eastern medicine,  western medicine

it’s the little things

Yesterday I was due for another round of prolotherapy. This was my fourth treatment, each scheduled six weeks apart, and it’s a two-hour car ride each way to get to my doctor’s office. The specifics of prolotherapy aren’t really important right now (but if you’d like to know more this is a good site to visit); all that’s really pertinent to this post is that because of the number of injections I have during each round of treatment I need someone drive me home.

Whether driving ten minutes away or taking a trip across the country, a good companion can make all the difference when you have a medical appointment / procedure / surgery. Because my hip pain started when I was still a minor my mom accompanied me to doctor visits. When things got a bit more serious in my undergrad days she felt it was important for her to be present when discussing options with my surgeon, and I was all too happy to have her!

Now I’m 29 years old and she still accompanies me to practically every orthopedic appointment. Sometimes it’s because I need someone to drive me home (as I did yesterday), but other times she simply knows that having her there going to make this painful or difficult day a little bit easier.

When we’re stuck in the waiting room she pulls out a book or magazine and convinces me she doesn’t mind that our appointment was scheduled for thirty minutes ago and that she’s perfectly content to sit there as long as it takes. (“Anne, this is what we came here for,” is what she always says.)  When we’re with the doctor she asks the questions that I would either forget or never think to ask. When driving me home we grab a coffee and she lets me control the radio. We spend the day catching up on what’s been going on, discuss important political issues and the reasons why J. Crew isn’t as good as it used to be, and always have a quick, yet thorough debriefing following the appointment.

Years of these four- to six-hour trips have evolved from necessities we just have to get through to fun days I actually look forward to (in spite of the fact that sentence rhymes it’s not a joke). I knew that getting prolotherapy was going to hurt, but I went to bed the night before thinking about the fun day ahead rather than the procedure.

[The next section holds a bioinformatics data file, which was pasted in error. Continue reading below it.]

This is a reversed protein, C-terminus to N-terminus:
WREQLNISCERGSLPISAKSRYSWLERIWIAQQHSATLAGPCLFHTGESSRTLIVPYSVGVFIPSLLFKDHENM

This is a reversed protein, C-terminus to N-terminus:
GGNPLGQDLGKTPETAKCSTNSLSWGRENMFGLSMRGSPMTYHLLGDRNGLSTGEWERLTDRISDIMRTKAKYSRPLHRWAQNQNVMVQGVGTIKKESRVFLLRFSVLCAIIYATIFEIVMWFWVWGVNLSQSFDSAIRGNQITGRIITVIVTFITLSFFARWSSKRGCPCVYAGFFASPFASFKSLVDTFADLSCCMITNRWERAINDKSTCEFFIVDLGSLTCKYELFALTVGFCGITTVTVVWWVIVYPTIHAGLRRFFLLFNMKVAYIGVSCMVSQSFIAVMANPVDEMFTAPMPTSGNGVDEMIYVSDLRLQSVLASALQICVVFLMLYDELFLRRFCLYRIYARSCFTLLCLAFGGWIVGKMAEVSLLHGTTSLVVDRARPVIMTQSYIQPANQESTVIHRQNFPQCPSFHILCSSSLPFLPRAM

It’s so important to have friends and / or family step up after the big surgeries when you are in pain and simply cannot do for yourself. I actually started typing out a thoughtful action performed by each member of my immediate family, but I had to stop because, let’s face it, there are eight of us and it was kind of dragging on. Hopefully I will one day have an opportunity to thank everyone in their own, individual blog post for how awesome they have been throughout the years. What they do for me is in no way less than what my mom does, it’s just that her thing is more relevant because it, like, just happened.

The people who step up for the big stuff know how important they are to me in that moment; it’s the in-between helpers, though, that often go unthanked. Those that cancel their plans and invite you to a movie when you’re bored but can’t do too much, or take you to lunch when you need a distraction. Those who don’t get upset when you snap at them, even when you totally deserve it, and give you second, third, and seventh chances. Those are the people who keep you sane, and as much as I like to think I don’t need anyone to get through the day, I’m completely kidding myself and rely on every last one of them.

As undeserving as I am to impart wisdom to anyone over the age of eight, this post has produced not one, but two take-home messages, and I’m going to obnoxiously spell them out for you just in case you  missed them. The first: don’t overlook those who are there for the “little” stuff. The second: you can make any day fun, no matter how much it might hurt, as long as you have the right person by your side.

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